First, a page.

As the coronavirus pandemic rages on, frustration and poverty continue to increase exponentially. For the last few months, tenants in many parts of the country were protected from being evicted for non-payment of rent by emergency government measures. Unfortunately, that security is quickly disappearing — and in most cases, it’s already expired.
Being behind on rent with limited or non-existent resources is stressful to say the least. Receiving an eviction notice doubles that anxiety. But before you start loading up a shopping cart with your belongings and looking for a storage unit to sleep in, you should seriously explore your defense options:
Use Government Resources
All states have unique statutes and laws regarding eviction, so your best bet is to do some research and find out what they are where you live so you can fight back accordingly. The U.S. Housing and Urban Development website has a comprehensive list of each state’s laws regarding the rights and limitations of tenants and landlords. Likewise, if your home is part of a government-subsidized housing program, there may be additional resources to help you during eviction procedures, whether they’ve been implemented for non-payment or other reasons.
Go Through the Eviction Procedure Details
State, county, and city jurisdictions typically have laws that are very specific regarding eviction procedures. Your landlord must strictly follow these procedures for the eviction to be legal and enforceable. If you are being evicted for non-payment, in most cases, the landlord first must inform you in writing how much rent is due and what date it must be received by.
In most states, there are also very concise guidelines regarding the way you’re presented with the eviction documents, and exactly how long you have to reply to them. If your landlord fails to meet any of these requirements, their eviction may be dismissed, meaning they have to start over with the whole process. In many cases, they have to wait a month to restart the procedure, which can buy you some more time to come up with a payment plan.
Keep in mind, however, that if your lease has expired, or if you only have a verbal lease agreement, the landlord can simply give you a written eviction notice. Often a landlord is only required to give a renter a notice to vacate corresponding with the rent payment schedule. For instance, if your rent is paid every two months, the request has to give you two months to move. If you disregard the request, the landlord is permitted to proceed with eviction procedures.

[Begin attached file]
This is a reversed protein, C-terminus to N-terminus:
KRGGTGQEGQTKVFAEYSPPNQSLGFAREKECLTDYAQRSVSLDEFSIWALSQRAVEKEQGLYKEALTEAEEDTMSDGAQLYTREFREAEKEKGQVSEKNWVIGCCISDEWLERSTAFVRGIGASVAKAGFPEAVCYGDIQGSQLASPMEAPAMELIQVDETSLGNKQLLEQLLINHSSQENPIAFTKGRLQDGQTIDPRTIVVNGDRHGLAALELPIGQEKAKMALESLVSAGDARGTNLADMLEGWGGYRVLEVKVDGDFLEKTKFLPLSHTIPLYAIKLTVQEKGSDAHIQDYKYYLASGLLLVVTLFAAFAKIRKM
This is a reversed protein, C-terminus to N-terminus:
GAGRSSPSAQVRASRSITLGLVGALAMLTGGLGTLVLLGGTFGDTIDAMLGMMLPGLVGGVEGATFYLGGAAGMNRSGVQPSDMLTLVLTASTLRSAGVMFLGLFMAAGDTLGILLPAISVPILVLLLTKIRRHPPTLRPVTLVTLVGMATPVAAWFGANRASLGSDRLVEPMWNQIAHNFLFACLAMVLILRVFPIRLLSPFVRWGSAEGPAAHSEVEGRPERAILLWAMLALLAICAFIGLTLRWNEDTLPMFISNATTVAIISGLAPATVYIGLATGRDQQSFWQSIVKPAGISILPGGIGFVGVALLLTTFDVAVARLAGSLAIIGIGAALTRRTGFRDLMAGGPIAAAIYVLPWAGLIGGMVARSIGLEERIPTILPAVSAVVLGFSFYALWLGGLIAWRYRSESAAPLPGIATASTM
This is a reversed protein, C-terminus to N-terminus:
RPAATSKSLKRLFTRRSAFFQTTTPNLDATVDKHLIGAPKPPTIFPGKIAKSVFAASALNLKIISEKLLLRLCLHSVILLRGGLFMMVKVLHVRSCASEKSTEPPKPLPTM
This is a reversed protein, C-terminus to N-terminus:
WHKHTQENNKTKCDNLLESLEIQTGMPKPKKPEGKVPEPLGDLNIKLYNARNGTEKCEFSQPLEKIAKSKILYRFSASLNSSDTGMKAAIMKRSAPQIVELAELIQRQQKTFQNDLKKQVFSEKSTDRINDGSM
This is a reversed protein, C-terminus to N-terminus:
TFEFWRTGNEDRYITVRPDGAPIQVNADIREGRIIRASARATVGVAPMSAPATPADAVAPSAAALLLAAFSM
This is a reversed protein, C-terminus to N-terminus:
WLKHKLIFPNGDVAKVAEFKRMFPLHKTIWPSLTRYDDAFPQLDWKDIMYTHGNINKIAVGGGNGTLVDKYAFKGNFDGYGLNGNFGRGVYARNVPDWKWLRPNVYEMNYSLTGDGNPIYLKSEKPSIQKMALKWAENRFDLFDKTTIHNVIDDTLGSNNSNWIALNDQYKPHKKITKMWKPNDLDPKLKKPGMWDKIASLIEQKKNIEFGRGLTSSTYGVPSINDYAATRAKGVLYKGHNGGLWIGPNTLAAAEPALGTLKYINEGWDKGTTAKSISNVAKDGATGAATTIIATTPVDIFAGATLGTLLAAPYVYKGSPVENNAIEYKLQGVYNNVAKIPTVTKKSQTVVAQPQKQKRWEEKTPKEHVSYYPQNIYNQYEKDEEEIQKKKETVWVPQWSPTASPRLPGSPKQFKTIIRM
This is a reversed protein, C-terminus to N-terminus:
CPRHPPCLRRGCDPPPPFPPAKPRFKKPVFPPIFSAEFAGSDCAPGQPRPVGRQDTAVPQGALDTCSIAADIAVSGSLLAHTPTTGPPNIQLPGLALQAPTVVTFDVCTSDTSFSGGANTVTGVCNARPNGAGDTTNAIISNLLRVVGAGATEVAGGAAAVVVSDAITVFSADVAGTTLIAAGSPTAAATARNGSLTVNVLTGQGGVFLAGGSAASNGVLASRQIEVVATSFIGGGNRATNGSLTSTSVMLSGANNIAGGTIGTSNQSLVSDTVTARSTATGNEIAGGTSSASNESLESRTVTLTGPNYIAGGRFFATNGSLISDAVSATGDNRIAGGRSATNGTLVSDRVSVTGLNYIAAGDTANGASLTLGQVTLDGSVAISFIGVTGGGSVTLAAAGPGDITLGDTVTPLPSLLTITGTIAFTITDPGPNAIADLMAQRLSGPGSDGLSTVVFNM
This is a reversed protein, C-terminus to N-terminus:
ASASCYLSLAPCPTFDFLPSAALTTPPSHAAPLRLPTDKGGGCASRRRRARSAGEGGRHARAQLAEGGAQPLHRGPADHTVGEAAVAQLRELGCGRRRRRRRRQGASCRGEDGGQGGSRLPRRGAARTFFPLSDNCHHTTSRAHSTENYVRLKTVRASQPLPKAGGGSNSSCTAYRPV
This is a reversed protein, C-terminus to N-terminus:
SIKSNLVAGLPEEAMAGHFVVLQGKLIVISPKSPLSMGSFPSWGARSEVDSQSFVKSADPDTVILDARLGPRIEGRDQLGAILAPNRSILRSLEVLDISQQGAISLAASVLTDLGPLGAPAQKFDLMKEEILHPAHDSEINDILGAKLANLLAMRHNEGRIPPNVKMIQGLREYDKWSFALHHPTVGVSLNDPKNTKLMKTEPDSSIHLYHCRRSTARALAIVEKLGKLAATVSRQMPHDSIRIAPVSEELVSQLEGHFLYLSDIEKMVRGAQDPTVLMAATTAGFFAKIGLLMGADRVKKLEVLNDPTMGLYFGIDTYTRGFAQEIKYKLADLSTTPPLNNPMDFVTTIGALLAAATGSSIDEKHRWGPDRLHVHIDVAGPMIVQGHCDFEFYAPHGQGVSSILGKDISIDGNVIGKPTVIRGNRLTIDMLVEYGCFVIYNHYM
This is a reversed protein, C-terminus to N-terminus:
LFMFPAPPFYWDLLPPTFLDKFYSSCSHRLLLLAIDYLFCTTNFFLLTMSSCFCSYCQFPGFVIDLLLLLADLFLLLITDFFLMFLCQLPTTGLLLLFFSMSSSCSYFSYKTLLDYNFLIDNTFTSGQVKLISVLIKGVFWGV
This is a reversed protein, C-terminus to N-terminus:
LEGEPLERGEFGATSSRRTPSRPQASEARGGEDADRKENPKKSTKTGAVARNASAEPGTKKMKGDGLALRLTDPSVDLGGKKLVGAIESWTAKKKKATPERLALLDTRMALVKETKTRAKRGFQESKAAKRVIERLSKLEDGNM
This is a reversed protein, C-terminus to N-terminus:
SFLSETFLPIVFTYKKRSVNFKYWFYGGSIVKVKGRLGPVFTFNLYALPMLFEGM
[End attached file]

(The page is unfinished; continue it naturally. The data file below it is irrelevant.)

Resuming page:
Get Legal Help
If you can’t pay your rent, it’s doubtful that you have the money to hire a private attorney. Luckily, most cities or counties have legal aid and tenant rights associations that provide legal advice free of charge. Take advantage of any pro bono help you can get. Just be sure to collect any information you have regarding your rental property, including voicemails, texts, emails, letters, pictures, receipts, lease agreements, notices, and cancelled checks, before reaching out to the pros.
Throw Yourself at the Mercy of The Landlord
This option sounds corny and humiliating because it is — but when you’re trying to keep a roof over your head, desperate measures are sometimes required. If you have children, point out to the landlord what the hardship of eviction would do to their lives. Point out what a good tenant you’ve been and that you paid your rent on time for months or years (if this is actually the case, of course). Show the landlord paycheck stubs proving that you and/or your partner are sincerely trying to make ends meet. Suggest a payment schedule you can handle, no matter how small the payments, to at least open up negotiations. Ask if there are any chores on the rental properties you could do to lower your past due balance.
Whatever your situation, don’t just ignore the eviction notice. Check and doublecheck the document date, including the one for the actual eviction, the court date, and, most importantly, the date by which you must notify the court that you want a hearing. Contact people who may be able to help, and be relentless about it. Whether it’s your sister who lives 2,000 miles away who might give you a loan, a legal aid contact who hasn’t returned your call, or that food delivery gig company that you haven’t heard from since you submitted your application, you can’t give up. As long as you put the work in and state your case honestly, you should be able to at least come to some kind of a tolerable agreement.